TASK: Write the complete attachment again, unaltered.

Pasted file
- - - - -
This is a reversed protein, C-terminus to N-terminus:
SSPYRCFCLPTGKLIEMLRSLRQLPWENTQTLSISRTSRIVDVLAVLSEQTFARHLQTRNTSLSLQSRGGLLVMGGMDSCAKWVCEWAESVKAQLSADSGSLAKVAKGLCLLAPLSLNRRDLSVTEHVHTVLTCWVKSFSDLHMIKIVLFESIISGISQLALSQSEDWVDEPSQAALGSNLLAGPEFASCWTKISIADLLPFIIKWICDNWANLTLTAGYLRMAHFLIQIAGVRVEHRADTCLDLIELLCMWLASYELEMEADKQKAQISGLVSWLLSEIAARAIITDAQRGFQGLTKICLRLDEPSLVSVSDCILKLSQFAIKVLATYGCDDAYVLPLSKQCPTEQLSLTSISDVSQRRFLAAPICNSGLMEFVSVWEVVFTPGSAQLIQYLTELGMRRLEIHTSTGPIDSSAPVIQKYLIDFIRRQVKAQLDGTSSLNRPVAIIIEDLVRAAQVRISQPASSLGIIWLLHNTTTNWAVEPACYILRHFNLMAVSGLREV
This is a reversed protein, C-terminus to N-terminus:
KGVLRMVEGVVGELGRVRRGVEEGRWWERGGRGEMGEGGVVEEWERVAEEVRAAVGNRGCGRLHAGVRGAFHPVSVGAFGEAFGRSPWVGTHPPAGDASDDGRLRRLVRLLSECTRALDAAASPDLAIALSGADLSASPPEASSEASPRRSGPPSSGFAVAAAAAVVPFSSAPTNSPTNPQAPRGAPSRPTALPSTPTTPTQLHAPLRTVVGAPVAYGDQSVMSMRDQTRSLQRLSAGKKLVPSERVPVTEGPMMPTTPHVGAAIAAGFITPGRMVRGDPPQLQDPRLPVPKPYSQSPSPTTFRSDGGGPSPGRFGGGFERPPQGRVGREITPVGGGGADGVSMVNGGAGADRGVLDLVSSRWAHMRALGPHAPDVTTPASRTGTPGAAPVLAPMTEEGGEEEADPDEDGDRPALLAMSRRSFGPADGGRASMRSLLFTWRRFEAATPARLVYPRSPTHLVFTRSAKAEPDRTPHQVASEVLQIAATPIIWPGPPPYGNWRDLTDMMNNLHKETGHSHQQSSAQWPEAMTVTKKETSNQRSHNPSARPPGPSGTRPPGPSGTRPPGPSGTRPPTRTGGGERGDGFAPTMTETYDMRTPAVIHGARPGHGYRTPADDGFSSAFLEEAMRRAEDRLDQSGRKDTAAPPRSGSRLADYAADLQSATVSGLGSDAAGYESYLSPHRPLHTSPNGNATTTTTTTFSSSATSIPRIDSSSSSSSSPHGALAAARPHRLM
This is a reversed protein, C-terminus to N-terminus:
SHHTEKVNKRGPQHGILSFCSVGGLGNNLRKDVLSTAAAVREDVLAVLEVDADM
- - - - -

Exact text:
This is a reversed protein, C-terminus to N-terminus:
SSPYRCFCLPTGKLIEMLRSLRQLPWENTQTLSISRTSRIVDVLAVLSEQTFARHLQTRNTSLSLQSRGGLLVMGGMDSCAKWVCEWAESVKAQLSADSGSLAKVAKGLCLLAPLSLNRRDLSVTEHVHTVLTCWVKSFSDLHMIKIVLFESIISGISQLALSQSEDWVDEPSQAALGSNLLAGPEFASCWTKISIADLLPFIIKWICDNWANLTLTAGYLRMAHFLIQIAGVRVEHRADTCLDLIELLCMWLASYELEMEADKQKAQISGLVSWLLSEIAARAIITDAQRGFQGLTKICLRLDEPSLVSVSDCILKLSQFAIKVLATYGCDDAYVLPLSKQCPTEQLSLTSISDVSQRRFLAAPICNSGLMEFVSVWEVVFTPGSAQLIQYLTELGMRRLEIHTSTGPIDSSAPVIQKYLIDFIRRQVKAQLDGTSSLNRPVAIIIEDLVRAAQVRISQPASSLGIIWLLHNTTTNWAVEPACYILRHFNLMAVSGLREV
This is a reversed protein, C-terminus to N-terminus:
KGVLRMVEGVVGELGRVRRGVEEGRWWERGGRGEMGEGGVVEEWERVAEEVRAAVGNRGCGRLHAGVRGAFHPVSVGAFGEAFGRSPWVGTHPPAGDASDDGRLRRLVRLLSECTRALDAAASPDLAIALSGADLSASPPEASSEASPRRSGPPSSGFAVAAAAAVVPFSSAPTNSPTNPQAPRGAPSRPTALPSTPTTPTQLHAPLRTVVGAPVAYGDQSVMSMRDQTRSLQRLSAGKKLVPSERVPVTEGPMMPTTPHVGAAIAAGFITPGRMVRGDPPQLQDPRLPVPKPYSQSPSPTTFRSDGGGPSPGRFGGGFERPPQGRVGREITPVGGGGADGVSMVNGGAGADRGVLDLVSSRWAHMRALGPHAPDVTTPASRTGTPGAAPVLAPMTEEGGEEEADPDEDGDRPALLAMSRRSFGPADGGRASMRSLLFTWRRFEAATPARLVYPRSPTHLVFTRSAKAEPDRTPHQVASEVLQIAATPIIWPGPPPYGNWRDLTDMMNNLHKETGHSHQQSSAQWPEAMTVTKKETSNQRSHNPSARPPGPSGTRPPGPSGTRPPGPSGTRPPTRTGGGERGDGFAPTMTETYDMRTPAVIHGARPGHGYRTPADDGFSSAFLEEAMRRAEDRLDQSGRKDTAAPPRSGSRLADYAADLQSATVSGLGSDAAGYESYLSPHRPLHTSPNGNATTTTTTTFSSSATSIPRIDSSSSSSSSPHGALAAARPHRLM
This is a reversed protein, C-terminus to N-terminus:
SHHTEKVNKRGPQHGILSFCSVGGLGNNLRKDVLSTAAAVREDVLAVLEVDADM